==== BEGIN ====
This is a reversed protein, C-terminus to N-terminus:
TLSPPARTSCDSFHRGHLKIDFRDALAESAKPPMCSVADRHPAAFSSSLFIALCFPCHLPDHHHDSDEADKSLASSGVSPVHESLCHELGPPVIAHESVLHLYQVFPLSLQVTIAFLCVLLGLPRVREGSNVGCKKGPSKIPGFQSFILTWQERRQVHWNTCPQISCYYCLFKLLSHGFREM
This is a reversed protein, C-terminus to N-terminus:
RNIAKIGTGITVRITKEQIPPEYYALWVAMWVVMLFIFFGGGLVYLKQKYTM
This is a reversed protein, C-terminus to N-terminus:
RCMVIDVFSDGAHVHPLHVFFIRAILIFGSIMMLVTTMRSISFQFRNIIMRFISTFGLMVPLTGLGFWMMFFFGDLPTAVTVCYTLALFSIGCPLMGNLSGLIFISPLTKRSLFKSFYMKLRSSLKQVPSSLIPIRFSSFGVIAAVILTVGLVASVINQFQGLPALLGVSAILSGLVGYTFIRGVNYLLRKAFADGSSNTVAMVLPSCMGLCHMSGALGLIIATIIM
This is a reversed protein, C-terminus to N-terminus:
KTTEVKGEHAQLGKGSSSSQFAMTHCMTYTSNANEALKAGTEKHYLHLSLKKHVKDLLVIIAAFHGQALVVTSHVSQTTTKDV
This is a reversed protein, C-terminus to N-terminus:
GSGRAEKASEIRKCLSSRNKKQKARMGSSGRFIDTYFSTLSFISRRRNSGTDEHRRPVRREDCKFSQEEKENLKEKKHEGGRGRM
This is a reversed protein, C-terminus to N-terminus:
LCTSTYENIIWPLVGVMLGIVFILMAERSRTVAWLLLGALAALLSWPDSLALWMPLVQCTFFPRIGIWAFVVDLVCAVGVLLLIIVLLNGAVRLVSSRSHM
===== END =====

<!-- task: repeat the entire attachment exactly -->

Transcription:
This is a reversed protein, C-terminus to N-terminus:
TLSPPARTSCDSFHRGHLKIDFRDALAESAKPPMCSVADRHPAAFSSSLFIALCFPCHLPDHHHDSDEADKSLASSGVSPVHESLCHELGPPVIAHESVLHLYQVFPLSLQVTIAFLCVLLGLPRVREGSNVGCKKGPSKIPGFQSFILTWQERRQVHWNTCPQISCYYCLFKLLSHGFREM
This is a reversed protein, C-terminus to N-terminus:
RNIAKIGTGITVRITKEQIPPEYYALWVAMWVVMLFIFFGGGLVYLKQKYTM
This is a reversed protein, C-terminus to N-terminus:
RCMVIDVFSDGAHVHPLHVFFIRAILIFGSIMMLVTTMRSISFQFRNIIMRFISTFGLMVPLTGLGFWMMFFFGDLPTAVTVCYTLALFSIGCPLMGNLSGLIFISPLTKRSLFKSFYMKLRSSLKQVPSSLIPIRFSSFGVIAAVILTVGLVASVINQFQGLPALLGVSAILSGLVGYTFIRGVNYLLRKAFADGSSNTVAMVLPSCMGLCHMSGALGLIIATIIM
This is a reversed protein, C-terminus to N-terminus:
KTTEVKGEHAQLGKGSSSSQFAMTHCMTYTSNANEALKAGTEKHYLHLSLKKHVKDLLVIIAAFHGQALVVTSHVSQTTTKDV
This is a reversed protein, C-terminus to N-terminus:
GSGRAEKASEIRKCLSSRNKKQKARMGSSGRFIDTYFSTLSFISRRRNSGTDEHRRPVRREDCKFSQEEKENLKEKKHEGGRGRM
This is a reversed protein, C-terminus to N-terminus:
LCTSTYENIIWPLVGVMLGIVFILMAERSRTVAWLLLGALAALLSWPDSLALWMPLVQCTFFPRIGIWAFVVDLVCAVGVLLLIIVLLNGAVRLVSSRSHM